Aloe Vera & Skin Care: 8 Benefits You Need To Know
Aloe Vera juice is used in many fields such as skincare, haircare, health, nutrition, and wellness. It is a versatile edible plant with multiple properties. The gel of the Aloe Vera is very thick and transparent. It is 98% water. The remaining 2% are nutrients: vitamins, minerals, enzymes, amino acids, etc. Aloe Vera is edible and is usually drunk as a juice, but it can also be applied directly to all skin types: dry skin, damaged skin, sensitive skin, oily skin, and on the body.
Aloe Vera: what is it?
Aloe Vera, also called Aloe Barbadensis, is a succulent plant of the Aloe family. It grows in clumps with persistent leaves that are rich in a transparent gel. It is known since antiquity and used since the first century AD.
Aloe Vera has been cultivated for centuries in the Mediterranean region, North Africa, the Canary Islands, and Cape Verde. It quickly conquered the world, being exported to India and China around the 10th century, then to America from the 17th century. Indeed, it was very quickly integrated into traditional medicines for its virtues, in particular on the skin.
What are the benefits of Aloe Vera?
1. It hydrates your skin
In a recent study, scientists have shown that the Aloe Vera gel has great benefits for the skin, which is the reason why many cosmetic brands use the substance in their products. Rub the gel into your skin in order to moisturize it and soothe it without clogging your pores.
2. It boosts skin elasticity
Aloe Vera gel promotes the production of fibroblasts. These are the cells responsible for the renewal of collagen, a substance that allows our skin to be and remain elastic. By participating in cell renewal, Aloe Vera helps to reinforce the elasticity of the epidermis.
Shaving isn’t exactly a pleasant activity, especially if you have sensitive skin. Aloe Vera gel can be used as an aftershave, and it will soothe your skin and the small nicks that happen when you shave.
4. It fights aging
A study has shown that regular Aloe Vera application improves your body's natural collagen production, the protein that is responsible for keeping your skin toned and youthful. Furthermore, Aloe Vera gel is rich in vitamin C, E, and beta carotene, important nutrients for your skin's health.
5. Relieves sunburns
When we spend too much time in the sun without any protection, we're bound to get burnt. Normally, we try and soothe our skin with a cortisone-based product, but Aloe Vera has been proved to be much more efficient at lessening the redness and irritations caused by sun burns.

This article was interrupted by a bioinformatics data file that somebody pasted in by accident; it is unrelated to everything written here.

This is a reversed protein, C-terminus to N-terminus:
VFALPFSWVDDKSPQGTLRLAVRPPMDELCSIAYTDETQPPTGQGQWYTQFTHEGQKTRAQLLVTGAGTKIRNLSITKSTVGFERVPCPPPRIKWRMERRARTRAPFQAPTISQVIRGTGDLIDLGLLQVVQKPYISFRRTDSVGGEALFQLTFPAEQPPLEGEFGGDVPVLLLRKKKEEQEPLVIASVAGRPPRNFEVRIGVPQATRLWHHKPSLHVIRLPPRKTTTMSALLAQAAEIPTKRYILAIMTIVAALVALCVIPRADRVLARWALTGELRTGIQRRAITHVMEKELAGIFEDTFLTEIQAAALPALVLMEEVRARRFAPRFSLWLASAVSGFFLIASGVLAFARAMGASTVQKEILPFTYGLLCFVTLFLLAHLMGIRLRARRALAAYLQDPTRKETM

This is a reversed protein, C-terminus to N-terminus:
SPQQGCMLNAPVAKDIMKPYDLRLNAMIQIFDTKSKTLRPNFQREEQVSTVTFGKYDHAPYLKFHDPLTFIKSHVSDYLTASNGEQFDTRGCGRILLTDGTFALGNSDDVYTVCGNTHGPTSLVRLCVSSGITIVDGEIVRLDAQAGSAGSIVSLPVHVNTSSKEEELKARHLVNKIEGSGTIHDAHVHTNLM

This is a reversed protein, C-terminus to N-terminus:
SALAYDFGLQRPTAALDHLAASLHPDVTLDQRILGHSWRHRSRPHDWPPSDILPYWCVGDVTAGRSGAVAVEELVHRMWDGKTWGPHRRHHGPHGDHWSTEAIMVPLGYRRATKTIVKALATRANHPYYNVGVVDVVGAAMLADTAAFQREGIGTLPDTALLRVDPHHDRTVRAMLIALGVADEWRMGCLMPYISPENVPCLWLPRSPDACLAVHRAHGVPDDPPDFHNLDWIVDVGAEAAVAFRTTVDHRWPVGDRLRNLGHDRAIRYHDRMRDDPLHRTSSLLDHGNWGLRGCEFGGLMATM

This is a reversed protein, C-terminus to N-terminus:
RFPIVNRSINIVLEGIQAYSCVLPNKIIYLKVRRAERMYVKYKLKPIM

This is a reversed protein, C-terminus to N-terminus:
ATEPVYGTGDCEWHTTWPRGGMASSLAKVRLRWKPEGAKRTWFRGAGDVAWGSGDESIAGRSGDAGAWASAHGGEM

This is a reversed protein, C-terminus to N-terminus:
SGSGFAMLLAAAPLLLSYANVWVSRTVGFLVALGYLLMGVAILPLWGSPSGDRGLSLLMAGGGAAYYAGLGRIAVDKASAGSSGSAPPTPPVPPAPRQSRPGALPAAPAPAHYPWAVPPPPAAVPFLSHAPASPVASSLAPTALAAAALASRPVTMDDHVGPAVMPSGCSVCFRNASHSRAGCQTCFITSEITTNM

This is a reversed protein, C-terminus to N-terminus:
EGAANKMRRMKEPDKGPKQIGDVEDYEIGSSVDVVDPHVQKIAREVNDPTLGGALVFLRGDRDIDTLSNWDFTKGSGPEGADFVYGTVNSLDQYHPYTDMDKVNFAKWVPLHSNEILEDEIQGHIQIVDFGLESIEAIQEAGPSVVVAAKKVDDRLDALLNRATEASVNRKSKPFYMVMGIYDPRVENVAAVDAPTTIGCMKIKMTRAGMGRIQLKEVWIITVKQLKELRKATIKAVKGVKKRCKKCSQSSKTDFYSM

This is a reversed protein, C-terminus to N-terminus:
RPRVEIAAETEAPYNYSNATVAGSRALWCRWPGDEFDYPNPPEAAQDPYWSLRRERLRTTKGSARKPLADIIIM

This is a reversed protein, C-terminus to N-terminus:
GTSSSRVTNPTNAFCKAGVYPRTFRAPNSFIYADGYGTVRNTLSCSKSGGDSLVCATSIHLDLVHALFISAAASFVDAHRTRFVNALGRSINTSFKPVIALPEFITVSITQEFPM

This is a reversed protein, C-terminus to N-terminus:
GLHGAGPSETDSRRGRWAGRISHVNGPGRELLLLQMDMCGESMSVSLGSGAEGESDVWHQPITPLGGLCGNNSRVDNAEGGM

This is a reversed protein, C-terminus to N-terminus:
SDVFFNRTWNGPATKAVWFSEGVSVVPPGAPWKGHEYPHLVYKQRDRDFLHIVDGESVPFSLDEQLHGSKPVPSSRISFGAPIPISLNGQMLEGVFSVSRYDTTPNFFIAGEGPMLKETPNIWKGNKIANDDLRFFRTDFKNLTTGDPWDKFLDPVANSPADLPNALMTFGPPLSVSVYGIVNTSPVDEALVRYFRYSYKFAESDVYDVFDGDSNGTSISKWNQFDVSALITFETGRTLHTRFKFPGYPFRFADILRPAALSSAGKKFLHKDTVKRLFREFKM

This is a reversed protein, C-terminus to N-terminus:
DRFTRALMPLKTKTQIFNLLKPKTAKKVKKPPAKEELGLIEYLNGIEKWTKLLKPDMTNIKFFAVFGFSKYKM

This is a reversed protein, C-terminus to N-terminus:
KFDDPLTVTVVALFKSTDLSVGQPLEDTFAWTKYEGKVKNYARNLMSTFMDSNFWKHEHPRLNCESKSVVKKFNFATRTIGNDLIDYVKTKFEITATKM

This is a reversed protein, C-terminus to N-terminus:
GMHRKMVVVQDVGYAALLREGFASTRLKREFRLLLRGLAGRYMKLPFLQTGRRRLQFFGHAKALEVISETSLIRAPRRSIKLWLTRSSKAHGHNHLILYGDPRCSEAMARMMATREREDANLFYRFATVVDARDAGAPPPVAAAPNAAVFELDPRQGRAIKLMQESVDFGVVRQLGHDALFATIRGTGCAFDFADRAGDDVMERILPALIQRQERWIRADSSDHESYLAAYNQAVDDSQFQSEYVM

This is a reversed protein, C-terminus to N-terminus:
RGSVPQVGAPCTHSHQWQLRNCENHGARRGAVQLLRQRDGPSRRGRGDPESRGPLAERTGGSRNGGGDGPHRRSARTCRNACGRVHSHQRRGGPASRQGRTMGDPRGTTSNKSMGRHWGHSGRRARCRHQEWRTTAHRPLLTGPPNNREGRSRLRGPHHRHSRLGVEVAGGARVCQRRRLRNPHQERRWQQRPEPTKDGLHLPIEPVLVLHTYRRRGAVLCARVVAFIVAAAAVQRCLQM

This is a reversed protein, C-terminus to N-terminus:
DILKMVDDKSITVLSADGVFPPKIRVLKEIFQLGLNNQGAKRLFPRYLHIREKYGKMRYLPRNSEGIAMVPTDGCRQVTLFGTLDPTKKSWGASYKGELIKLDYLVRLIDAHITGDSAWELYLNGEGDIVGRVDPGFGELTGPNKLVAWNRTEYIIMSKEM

6. It speeds up the healing process
One of Aloe Vera's most common uses is on cuts, wounds, and burns. Several studies have proven the gel to be efficient at accelerating the healing process. This is due to the fact that the gel can penetrate your skin better, renewing your skin cells quicker.
7. It gets rid of dark spots
Aloe Vera gel is great at treating acne scars and stretch marks due to its ability to regenerate your skin and its anti-inflammatory properties. You can mix the gel with some lemon juice to reduce freckles and age spots.
8. It fights acne
Due to its anti-inflammatory, antiseptic and antibacterial properties, Aloe Vera gel protects your skin from the agents that cause acne. As we've said before, it's able to reduce redness and improve the appearance of acne scars. You can also use it as an astringent in order to deeply cleanse your skin and prevent acne altogether.
What you need to remember
Aloe Vera is a natural product that is abundant in good nutrients for the skin. Its gel can be applied all over the body and you can reap its benefits all year long. It’s for that reason you find so many brands take pride in adding Aloe Vera to their beauty products and various cosmetics. Make sure to take advantage of this natural remedy and add Aloe Vera-based products to your skin routine!
The Effect of Aloe Vera Clinical Trials on Prevention and Healing of Skin Wound: A Systematic Review
- Iran J Med Sci. 2019 Jan; 44(1): 1–9.
Dietary Aloe Vera Supplementation Improves Facial Wrinkles and Elasticity and It Increases the Type I Procollagen Gene Expression in Human Skin
- Ann Dermatol. 2009 Feb; 21(1): 6–11.